Vid Ultra-high definition 8K videos are appearing on YouTube, despite the fact that few home broadband connections on the planet can stream them, and even fewer screens are capable of showing them in their full glory.
The video arm of the Mountain View ad giant turned heads this week when a mini-flick called "Ghost Towns in 8K" emerged on the website. The video showcases a series of empty houses and scenery around an abandoned town.
While the serene content of the two-minute clip is hardly thrilling, the format in which it was shot is raising eyebrows. The clip touts itself as an 8K video: its 7680×4320 resolution is twice that of the 3840 x 2160 4K Ultra-HD format.
According to its filmmakers Luke and Marika Neumann, the ghost town was captured using a "RED Epic Dragon 6K in portrait orientation, and then stitched together in Adobe After Effects. Some shots were simply scaled up by 125 per cent from 6.1K to meet the 7.6K standard."
The video does show an impressive clarity of image, even on your humble hack's small notebook: downscaling the 8K or 4K flick to a smaller screen gets it a sharper feel, like popping in your contact lens after a terrific hangover.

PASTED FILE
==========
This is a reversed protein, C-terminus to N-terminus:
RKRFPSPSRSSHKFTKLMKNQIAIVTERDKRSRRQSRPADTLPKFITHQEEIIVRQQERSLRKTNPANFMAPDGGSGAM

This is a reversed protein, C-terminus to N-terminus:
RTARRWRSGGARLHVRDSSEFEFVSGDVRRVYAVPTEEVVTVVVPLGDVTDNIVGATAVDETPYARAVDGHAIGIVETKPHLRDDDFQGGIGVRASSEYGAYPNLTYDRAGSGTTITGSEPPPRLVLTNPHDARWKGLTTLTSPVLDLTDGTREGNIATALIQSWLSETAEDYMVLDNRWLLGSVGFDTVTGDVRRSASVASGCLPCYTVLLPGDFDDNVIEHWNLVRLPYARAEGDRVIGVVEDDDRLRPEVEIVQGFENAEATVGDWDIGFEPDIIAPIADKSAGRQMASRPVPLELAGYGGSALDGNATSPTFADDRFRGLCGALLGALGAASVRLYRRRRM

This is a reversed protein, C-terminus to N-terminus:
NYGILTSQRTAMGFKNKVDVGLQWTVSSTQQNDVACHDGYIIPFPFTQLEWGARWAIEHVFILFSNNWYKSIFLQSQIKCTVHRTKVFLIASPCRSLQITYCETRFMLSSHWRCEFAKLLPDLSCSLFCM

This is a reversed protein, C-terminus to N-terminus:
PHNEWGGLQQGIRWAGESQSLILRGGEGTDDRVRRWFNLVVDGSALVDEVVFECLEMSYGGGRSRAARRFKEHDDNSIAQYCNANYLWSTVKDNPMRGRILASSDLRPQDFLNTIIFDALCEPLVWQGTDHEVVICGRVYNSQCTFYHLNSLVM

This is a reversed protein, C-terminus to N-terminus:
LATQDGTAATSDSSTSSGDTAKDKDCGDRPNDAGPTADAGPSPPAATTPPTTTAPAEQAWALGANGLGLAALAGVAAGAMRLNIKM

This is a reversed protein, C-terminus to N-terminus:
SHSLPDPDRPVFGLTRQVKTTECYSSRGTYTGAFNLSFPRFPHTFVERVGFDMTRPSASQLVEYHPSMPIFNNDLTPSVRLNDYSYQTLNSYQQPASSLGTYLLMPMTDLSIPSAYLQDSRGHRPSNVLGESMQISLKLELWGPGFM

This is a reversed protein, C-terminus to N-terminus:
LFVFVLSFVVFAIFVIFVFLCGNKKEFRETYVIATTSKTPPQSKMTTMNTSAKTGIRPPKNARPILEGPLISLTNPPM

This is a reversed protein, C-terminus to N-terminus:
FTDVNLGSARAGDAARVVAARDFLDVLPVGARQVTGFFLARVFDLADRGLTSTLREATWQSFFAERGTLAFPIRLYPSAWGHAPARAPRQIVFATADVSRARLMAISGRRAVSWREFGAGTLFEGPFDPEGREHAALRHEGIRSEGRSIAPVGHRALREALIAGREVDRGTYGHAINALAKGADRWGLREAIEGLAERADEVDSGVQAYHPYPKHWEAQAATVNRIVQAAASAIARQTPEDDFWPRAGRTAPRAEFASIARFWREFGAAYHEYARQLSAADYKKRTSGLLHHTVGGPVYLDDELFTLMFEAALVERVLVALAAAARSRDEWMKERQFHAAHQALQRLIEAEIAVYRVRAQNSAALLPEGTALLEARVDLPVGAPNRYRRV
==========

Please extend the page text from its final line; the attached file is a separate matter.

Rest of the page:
Viewing the clip in all of its high-resolution glory, however, is going to be next to impossible for most of the planet.
8K television sets are still almost entirely just prototype devices, and as recently as this year's CES, vendors could not give a potential date for when they will hit the shops.
The IMAX format boasts a reported 18K resolution, so perhaps if you had a theater on hand you'd be in luck – though you would need a rather formidable broadband connection just to be able to suck down an 8k film. Netflix requires a 5Mbps connection to stream HD and a 25Mbps connection for its limited range of 4K titles. A rate for 8K picture was not given, though doubling the horizontal and vertical resolutions multiplies those requirements.
Actual broadcasts of 8K programming aren't likely to start until 2020 at the earliest. That is the goal NHK has set for getting its first 8K broadcast on the air, and even that will be a one-off showcase for the Tokyo Summer Olympics. ®